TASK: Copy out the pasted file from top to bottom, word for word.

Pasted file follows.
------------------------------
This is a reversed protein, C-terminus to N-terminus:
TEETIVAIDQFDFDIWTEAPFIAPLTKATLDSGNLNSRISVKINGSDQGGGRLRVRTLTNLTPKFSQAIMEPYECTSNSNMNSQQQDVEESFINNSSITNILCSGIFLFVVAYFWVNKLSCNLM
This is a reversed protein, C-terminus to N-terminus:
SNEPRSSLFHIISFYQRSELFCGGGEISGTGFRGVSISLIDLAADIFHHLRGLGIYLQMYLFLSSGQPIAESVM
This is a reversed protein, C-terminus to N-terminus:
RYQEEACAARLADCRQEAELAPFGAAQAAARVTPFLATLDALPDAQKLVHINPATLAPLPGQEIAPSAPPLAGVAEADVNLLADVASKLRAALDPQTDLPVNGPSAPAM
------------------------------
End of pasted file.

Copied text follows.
This is a reversed protein, C-terminus to N-terminus:
TEETIVAIDQFDFDIWTEAPFIAPLTKATLDSGNLNSRISVKINGSDQGGGRLRVRTLTNLTPKFSQAIMEPYECTSNSNMNSQQQDVEESFINNSSITNILCSGIFLFVVAYFWVNKLSCNLM
This is a reversed protein, C-terminus to N-terminus:
SNEPRSSLFHIISFYQRSELFCGGGEISGTGFRGVSISLIDLAADIFHHLRGLGIYLQMYLFLSSGQPIAESVM
This is a reversed protein, C-terminus to N-terminus:
RYQEEACAARLADCRQEAELAPFGAAQAAARVTPFLATLDALPDAQKLVHINPATLAPLPGQEIAPSAPPLAGVAEADVNLLADVASKLRAALDPQTDLPVNGPSAPAM